Change the World

Nebraska Strikes Down Last Ban on LGBTQ Foster Parents in U.S.

Great news for LGBTQ families out of the Cornhusker State this past Friday: the Nebraska Supreme Court upheld a 2015 decision allowing same-sex couples to serve as foster parents. With the decision, the last ban on LGBTQ people serving as foster parents in the United States has fallen.


The case pertained to an infamous 1995 memorandum penned by the state’s Department of Social Services, which reads like an edict issued by a particularly bigoted version of the Emerald City’s blustery gatekeeper:

“It is my decision that effective immediately, it is the policy of the Department of Social Services that children will not be placed in the homes of persons who identify themselves as homosexuals. This policy also applies to the area of foster home licensure in that, effective immediately, no foster home license shall be issues.”

The decision follows a 2015 state district court case, argued by the ACLU of Nebraska, which already found the draconian policy unconstitutional. The state, however, appealed the decision to the Nebraska Supreme Court, arguing for their right to place children in the most “family-like setting.”

The court on Friday explained, in no uncertain terms, its thoughts on this thinly veiled attempt to continue discriminating against our families. This ban on “homosexuals,” the court wrote, was “legally indistinguishable from a sign reading ‘Whites Only’ on the hiring-office door.”

The Nebraska decision is part of a long line of pro-LGBTQ rulings that are making it easier than ever for our families to legally adopt and foster children. Just last year, Alabama and Mississippi lifted similar bans against LGBTQ couples serving as adoptive or foster parents. And today, no state in the country has a policy that explicitly prohibits LGBTQ couples from adopting or serving as foster parents.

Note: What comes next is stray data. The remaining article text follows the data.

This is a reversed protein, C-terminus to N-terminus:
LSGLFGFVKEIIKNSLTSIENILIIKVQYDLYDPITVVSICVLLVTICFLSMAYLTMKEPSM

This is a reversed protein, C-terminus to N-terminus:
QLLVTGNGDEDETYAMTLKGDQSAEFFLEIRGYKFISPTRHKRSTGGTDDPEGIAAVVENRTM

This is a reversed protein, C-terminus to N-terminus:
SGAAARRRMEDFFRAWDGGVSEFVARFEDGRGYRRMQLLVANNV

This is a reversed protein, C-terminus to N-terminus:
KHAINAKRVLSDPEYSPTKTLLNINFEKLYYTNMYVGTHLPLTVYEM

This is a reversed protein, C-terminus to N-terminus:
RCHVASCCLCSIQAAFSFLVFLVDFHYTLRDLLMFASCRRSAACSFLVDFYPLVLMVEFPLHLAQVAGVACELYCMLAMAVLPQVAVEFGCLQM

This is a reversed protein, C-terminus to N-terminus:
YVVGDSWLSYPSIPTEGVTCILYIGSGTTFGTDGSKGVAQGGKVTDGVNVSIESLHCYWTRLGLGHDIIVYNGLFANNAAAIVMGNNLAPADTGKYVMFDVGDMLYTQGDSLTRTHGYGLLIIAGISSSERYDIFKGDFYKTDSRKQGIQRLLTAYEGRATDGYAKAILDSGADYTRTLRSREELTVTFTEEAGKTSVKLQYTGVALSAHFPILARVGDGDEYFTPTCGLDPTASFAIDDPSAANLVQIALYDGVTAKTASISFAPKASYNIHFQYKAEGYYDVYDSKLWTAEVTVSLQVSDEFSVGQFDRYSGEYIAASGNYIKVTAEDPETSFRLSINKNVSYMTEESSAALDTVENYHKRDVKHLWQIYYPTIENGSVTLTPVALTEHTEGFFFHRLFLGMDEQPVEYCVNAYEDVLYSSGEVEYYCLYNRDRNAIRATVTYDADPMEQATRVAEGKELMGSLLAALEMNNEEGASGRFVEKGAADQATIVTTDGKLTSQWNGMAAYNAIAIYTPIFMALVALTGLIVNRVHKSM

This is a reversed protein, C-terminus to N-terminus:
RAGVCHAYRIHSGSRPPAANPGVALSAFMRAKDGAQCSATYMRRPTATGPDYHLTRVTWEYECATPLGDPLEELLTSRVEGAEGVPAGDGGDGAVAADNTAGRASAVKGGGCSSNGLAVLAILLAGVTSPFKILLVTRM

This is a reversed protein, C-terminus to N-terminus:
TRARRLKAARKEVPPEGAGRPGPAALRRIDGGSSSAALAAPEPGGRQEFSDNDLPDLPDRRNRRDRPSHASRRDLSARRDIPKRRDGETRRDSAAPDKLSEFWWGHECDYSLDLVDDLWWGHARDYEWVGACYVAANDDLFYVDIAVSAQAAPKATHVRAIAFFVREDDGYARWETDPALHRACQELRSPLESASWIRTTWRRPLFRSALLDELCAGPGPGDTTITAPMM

Still, these cases should remind us that—while we live in an era that has brought us nationwide marriage rights, the downfall of Don't Ask Don't Tell, and Lady Gaga—we still have a long way to go before LGBTQ families are not discriminated against. Laws, unfortunately, only get us so far. Even in states that do have parenting protections for LGBTQ couples, barriers continue to exist; far too often, state employees are still able to delay or outright deny foster care or adoption proceedings for LGBTQ families.

Pro-LGBTQ court decisions are certainly a reason to celebrate. But if our current political climate has taught us anything, it's that we need to change hearts and minds, too. True equality will be reached once the idea of two gay dads serving as foster parents is no longer controversial.

For now, though, let’s enjoy this victory because it’s a big one; today, there are 6,231 children in foster care in Nebraska, 913 of who still need homes. Many LGBTQ families stand ready and willing to serve as loving foster families for some of these children; thanks to today’s ruling, they can now legally do so.

***

For more on LGBTQ adoption and foster care rights, check out:

Does Your State Discriminate Against LGBT Foster or Adoptive Parents? 

Let It Be All of Us

State Laws & Adoption Advertising: What Gay Dads Should Know

 

 

 

 

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Change the World

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"I feel pressure on how I am supposed to behave and how I am perceived," he wrote oh how these competing identities play out for him, day to day.

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A Christian mom learns a thing or two about "judge not lest ye be judged" on the latest episode of "Wife Swap"

Two men, Terrell and Jarius Joseph, were recently the first gay dads to be featured on the show "Wife Swap," where they swapped spouses with Nina and Matt, a religious, Christian couple. But the drama doesn't unfold in the same way as some previous episodes featuring religious mothers (see everyone's favorite "Crazy Christian Lady") because (plot twist!) the gay dads are religious, too.

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"Now that I've talked with Jarius, I feel like I jumped to conclusions a bit," Nina tells the camera later on in the "I'm not a judgey person but I actually judged the situation and I don't like the way it makes me feel."

Watch the moment play out in full here:

'Do You Feel Like Being Gay is a Sin?' | Wife Swap Official Highlight www.youtube.com

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"We're both Americans; we're married," James told the New York Times. "We just found it really hard to believe that we could have a child that wouldn't be able to be in our country."

According to decades-old immigration law, a child born abroad must have a biological connection to a parent that is a U.S. citizen in order to be eligible to receive citizenship upon birth. Children born via surrogacy are determined to be "out of wedlock," according to the Times report," which then requires a more onerous process to qualify for citizenship, such as demonstrating that a biological parent is not only an American citizen, but has spent at least five years in the country.

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